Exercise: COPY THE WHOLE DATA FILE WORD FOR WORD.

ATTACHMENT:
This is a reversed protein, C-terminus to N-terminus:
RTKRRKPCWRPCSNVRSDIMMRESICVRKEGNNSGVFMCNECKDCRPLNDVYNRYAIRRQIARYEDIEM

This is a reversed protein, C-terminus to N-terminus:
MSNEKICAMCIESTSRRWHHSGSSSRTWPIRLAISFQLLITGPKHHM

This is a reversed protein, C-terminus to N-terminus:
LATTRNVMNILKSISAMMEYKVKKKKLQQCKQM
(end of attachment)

This is a reversed protein, C-terminus to N-terminus:
RTKRRKPCWRPCSNVRSDIMMRESICVRKEGNNSGVFMCNECKDCRPLNDVYNRYAIRRQIARYEDIEM

This is a reversed protein, C-terminus to N-terminus:
MSNEKICAMCIESTSRRWHHSGSSSRTWPIRLAISFQLLITGPKHHM

This is a reversed protein, C-terminus to N-terminus:
LATTRNVMNILKSISAMMEYKVKKKKLQQCKQM